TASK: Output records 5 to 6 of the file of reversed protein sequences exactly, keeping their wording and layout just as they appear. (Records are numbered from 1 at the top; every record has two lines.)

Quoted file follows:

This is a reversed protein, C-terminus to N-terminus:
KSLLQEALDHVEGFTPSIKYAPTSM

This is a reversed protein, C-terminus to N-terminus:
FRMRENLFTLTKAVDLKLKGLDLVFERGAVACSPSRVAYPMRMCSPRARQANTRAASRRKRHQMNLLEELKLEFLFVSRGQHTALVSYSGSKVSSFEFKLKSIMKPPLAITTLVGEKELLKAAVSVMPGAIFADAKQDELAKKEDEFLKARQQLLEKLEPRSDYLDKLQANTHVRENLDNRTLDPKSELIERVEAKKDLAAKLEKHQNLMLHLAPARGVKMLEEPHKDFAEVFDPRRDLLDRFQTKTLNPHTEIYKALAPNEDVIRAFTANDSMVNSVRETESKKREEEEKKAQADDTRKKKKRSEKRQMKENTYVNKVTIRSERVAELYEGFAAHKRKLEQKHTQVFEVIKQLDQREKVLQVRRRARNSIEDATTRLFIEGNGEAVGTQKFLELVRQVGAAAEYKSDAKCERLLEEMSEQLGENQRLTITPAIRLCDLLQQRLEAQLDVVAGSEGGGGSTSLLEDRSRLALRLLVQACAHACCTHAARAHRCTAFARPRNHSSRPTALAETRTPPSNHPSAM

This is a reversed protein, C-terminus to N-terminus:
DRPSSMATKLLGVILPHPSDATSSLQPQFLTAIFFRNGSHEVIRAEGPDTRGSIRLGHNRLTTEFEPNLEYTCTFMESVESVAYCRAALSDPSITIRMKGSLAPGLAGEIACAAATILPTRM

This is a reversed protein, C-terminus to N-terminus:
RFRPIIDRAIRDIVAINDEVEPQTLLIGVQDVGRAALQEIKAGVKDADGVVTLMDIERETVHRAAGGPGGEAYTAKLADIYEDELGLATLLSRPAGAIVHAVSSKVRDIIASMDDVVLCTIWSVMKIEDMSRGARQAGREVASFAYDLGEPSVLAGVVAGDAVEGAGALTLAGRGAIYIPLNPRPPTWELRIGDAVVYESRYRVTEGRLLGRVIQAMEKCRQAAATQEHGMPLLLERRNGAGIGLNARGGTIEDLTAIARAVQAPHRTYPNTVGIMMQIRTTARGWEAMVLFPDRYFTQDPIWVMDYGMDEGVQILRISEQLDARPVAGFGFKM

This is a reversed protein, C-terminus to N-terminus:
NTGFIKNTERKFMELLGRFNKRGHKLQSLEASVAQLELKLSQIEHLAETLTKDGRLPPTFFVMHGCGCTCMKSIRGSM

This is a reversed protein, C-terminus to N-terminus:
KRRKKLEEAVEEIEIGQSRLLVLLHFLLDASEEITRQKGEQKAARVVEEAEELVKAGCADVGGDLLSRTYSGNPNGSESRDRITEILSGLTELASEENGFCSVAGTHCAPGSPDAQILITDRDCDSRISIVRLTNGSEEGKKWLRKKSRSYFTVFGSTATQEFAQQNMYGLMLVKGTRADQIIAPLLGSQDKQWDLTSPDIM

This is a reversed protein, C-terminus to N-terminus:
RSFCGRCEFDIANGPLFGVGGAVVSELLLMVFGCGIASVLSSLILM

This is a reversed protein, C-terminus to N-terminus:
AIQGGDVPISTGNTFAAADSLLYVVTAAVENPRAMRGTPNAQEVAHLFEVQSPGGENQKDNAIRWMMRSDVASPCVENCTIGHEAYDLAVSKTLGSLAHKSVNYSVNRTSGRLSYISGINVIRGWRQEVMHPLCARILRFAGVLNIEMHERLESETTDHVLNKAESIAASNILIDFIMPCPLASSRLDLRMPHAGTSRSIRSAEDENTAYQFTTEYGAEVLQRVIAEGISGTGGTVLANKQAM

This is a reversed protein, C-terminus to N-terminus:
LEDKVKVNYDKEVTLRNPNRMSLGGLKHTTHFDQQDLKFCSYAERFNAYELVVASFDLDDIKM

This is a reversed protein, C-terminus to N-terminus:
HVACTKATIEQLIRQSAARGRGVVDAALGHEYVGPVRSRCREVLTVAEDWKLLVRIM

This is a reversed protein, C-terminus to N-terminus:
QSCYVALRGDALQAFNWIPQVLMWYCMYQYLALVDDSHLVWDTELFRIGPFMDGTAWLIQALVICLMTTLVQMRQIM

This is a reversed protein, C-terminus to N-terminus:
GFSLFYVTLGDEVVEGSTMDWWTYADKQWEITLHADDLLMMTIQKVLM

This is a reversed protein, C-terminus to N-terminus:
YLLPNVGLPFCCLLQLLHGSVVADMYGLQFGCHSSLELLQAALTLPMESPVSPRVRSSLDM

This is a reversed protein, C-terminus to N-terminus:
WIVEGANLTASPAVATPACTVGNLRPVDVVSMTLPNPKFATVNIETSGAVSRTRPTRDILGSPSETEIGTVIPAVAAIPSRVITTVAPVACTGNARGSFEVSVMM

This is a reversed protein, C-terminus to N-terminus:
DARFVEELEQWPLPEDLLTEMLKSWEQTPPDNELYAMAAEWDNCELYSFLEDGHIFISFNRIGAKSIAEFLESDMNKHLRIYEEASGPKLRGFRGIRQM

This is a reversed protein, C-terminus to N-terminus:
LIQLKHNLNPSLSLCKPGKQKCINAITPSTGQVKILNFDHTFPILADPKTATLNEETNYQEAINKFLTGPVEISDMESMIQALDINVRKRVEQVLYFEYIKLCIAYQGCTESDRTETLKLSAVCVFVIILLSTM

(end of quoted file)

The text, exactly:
This is a reversed protein, C-terminus to N-terminus:
NTGFIKNTERKFMELLGRFNKRGHKLQSLEASVAQLELKLSQIEHLAETLTKDGRLPPTFFVMHGCGCTCMKSIRGSM

This is a reversed protein, C-terminus to N-terminus:
KRRKKLEEAVEEIEIGQSRLLVLLHFLLDASEEITRQKGEQKAARVVEEAEELVKAGCADVGGDLLSRTYSGNPNGSESRDRITEILSGLTELASEENGFCSVAGTHCAPGSPDAQILITDRDCDSRISIVRLTNGSEEGKKWLRKKSRSYFTVFGSTATQEFAQQNMYGLMLVKGTRADQIIAPLLGSQDKQWDLTSPDIM